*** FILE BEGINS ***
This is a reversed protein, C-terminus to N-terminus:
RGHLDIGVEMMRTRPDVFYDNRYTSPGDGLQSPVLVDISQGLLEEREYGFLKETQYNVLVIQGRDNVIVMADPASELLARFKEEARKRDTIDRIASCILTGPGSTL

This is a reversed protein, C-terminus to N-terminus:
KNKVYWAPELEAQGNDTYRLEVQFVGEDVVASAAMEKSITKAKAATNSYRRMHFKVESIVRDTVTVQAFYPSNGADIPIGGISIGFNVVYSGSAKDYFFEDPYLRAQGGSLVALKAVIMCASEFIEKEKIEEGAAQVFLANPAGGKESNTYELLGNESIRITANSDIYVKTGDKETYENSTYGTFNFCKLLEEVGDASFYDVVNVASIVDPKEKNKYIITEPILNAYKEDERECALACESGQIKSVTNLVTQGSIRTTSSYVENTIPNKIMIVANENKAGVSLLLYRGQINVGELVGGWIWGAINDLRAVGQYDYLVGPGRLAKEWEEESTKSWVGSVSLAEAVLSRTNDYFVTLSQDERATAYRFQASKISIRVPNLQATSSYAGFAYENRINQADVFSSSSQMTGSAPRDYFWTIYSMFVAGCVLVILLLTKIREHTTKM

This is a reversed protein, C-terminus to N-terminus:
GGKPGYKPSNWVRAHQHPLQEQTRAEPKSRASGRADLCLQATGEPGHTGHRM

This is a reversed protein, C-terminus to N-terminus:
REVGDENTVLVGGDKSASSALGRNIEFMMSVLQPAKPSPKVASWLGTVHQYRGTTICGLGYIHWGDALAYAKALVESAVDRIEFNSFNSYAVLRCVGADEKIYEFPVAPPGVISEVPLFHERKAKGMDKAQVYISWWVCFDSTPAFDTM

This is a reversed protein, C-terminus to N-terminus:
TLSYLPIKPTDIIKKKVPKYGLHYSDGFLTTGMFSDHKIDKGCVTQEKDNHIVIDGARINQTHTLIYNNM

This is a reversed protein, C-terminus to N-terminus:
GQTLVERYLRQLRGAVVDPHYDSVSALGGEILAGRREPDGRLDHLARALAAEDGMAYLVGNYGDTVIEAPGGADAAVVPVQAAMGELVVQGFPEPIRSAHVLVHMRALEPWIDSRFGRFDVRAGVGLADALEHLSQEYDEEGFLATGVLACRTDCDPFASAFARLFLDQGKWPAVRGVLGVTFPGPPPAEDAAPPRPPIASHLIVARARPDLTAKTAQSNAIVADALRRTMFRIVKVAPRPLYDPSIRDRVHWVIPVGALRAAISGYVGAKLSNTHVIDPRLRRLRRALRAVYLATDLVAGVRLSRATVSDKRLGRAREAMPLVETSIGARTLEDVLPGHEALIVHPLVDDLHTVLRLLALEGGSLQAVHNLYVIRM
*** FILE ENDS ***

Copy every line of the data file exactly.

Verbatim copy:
This is a reversed protein, C-terminus to N-terminus:
RGHLDIGVEMMRTRPDVFYDNRYTSPGDGLQSPVLVDISQGLLEEREYGFLKETQYNVLVIQGRDNVIVMADPASELLARFKEEARKRDTIDRIASCILTGPGSTL

This is a reversed protein, C-terminus to N-terminus:
KNKVYWAPELEAQGNDTYRLEVQFVGEDVVASAAMEKSITKAKAATNSYRRMHFKVESIVRDTVTVQAFYPSNGADIPIGGISIGFNVVYSGSAKDYFFEDPYLRAQGGSLVALKAVIMCASEFIEKEKIEEGAAQVFLANPAGGKESNTYELLGNESIRITANSDIYVKTGDKETYENSTYGTFNFCKLLEEVGDASFYDVVNVASIVDPKEKNKYIITEPILNAYKEDERECALACESGQIKSVTNLVTQGSIRTTSSYVENTIPNKIMIVANENKAGVSLLLYRGQINVGELVGGWIWGAINDLRAVGQYDYLVGPGRLAKEWEEESTKSWVGSVSLAEAVLSRTNDYFVTLSQDERATAYRFQASKISIRVPNLQATSSYAGFAYENRINQADVFSSSSQMTGSAPRDYFWTIYSMFVAGCVLVILLLTKIREHTTKM

This is a reversed protein, C-terminus to N-terminus:
GGKPGYKPSNWVRAHQHPLQEQTRAEPKSRASGRADLCLQATGEPGHTGHRM

This is a reversed protein, C-terminus to N-terminus:
REVGDENTVLVGGDKSASSALGRNIEFMMSVLQPAKPSPKVASWLGTVHQYRGTTICGLGYIHWGDALAYAKALVESAVDRIEFNSFNSYAVLRCVGADEKIYEFPVAPPGVISEVPLFHERKAKGMDKAQVYISWWVCFDSTPAFDTM

This is a reversed protein, C-terminus to N-terminus:
TLSYLPIKPTDIIKKKVPKYGLHYSDGFLTTGMFSDHKIDKGCVTQEKDNHIVIDGARINQTHTLIYNNM

This is a reversed protein, C-terminus to N-terminus:
GQTLVERYLRQLRGAVVDPHYDSVSALGGEILAGRREPDGRLDHLARALAAEDGMAYLVGNYGDTVIEAPGGADAAVVPVQAAMGELVVQGFPEPIRSAHVLVHMRALEPWIDSRFGRFDVRAGVGLADALEHLSQEYDEEGFLATGVLACRTDCDPFASAFARLFLDQGKWPAVRGVLGVTFPGPPPAEDAAPPRPPIASHLIVARARPDLTAKTAQSNAIVADALRRTMFRIVKVAPRPLYDPSIRDRVHWVIPVGALRAAISGYVGAKLSNTHVIDPRLRRLRRALRAVYLATDLVAGVRLSRATVSDKRLGRAREAMPLVETSIGARTLEDVLPGHEALIVHPLVDDLHTVLRLLALEGGSLQAVHNLYVIRM